Awarding University: University of Edinburgh, Scotland

Level : MSc

Year: 2012

Holding Libraries: Institute of Commonwealth Studies Library ;

Subject Terms: Biochar ; Evironmental degradation ; Soils ; Eichhornia crassipes ; Prosopis juliflora ; Northern Kenya ;

Abstract:

Environmental degradation, agricultural productivity, food security, fresh water scarcity, and the adaptation to and mitigation of climate change are all significant concerns of the 21st century. Biochar is a highly porous, carbon rich material which is a natural soil amendment being investigated to address these current issues. Expanding agricultural production into dryland environments where sandy soils dominate is highly likely to be of great importance for ensuring future global food security, as population and food demands continue to increase. Sandy soils have little ability to store water, making food production difficult and crop yields an unreliable source of food and income for inhabitants living in these environments. This study looked at the water holding capacity (WHC) and hydrophobicity of Eichhornia crassipes and Prosopis juliflora for use as biochar, to potentially enhance soil moisture storage and thus agricultural productivity, with a particular focus on arid and semi-arid lands (ASALs) and northern Kenya. Both are invasive species found in Kenya which was the reason for their selection for use in this study. Biochar was produced at 350?C, 450?C, and 550?C in a Carbolite furnace and also in a Sampada gasification stove, to mimic traditional kiln char production. Biochar WHC was examined at mixtures of 2%, 5%, and 7%, corresponding to a field application rate of roughly 20 t ha-1, 50 t ha-1, and 70 t ha-1, respectively. Results demonstrated that both biochars increase soil WHC the greatest at a 7% application rate. The greatest hydrophobicity values were apparent at 350?C, with E. crassipes the more hydrophobic of the two. Mercury porosimetry analysis, which compares various characteristics of the pore space in relation to physical properties of the biochar, is consistent with the WHC data, revealing that as the total intruded volume increases the water holding capacity increases. Overall E. crassipes and P. juliflora show potential for use as biochar, but P. juliflora with its greater lignin content, is likely the better choice.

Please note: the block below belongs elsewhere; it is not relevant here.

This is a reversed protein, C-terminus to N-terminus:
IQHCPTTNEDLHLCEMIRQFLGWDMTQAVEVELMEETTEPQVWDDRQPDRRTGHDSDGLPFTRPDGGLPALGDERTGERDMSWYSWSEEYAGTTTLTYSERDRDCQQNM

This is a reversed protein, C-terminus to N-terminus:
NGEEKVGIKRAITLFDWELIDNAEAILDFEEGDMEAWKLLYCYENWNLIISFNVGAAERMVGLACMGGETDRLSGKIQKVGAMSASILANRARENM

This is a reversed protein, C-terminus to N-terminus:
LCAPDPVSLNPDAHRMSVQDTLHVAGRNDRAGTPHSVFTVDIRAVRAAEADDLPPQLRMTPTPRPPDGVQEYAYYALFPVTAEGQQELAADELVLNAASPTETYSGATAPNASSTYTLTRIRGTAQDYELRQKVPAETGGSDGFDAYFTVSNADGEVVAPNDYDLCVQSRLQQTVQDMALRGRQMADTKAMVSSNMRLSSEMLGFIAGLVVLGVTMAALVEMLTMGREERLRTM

Author: Uduogu, Austin O Denis

Awarding University: University of Nairobi, Kenya

Level : MA

Year: 2012

Holding Libraries: University of Nairobi Jomo Kenyatta Memorial Library ;

Subject Terms: Tillage/Rangelands/Soils/Plant reproduction/Insects/Isinya District/ ;

Abstract: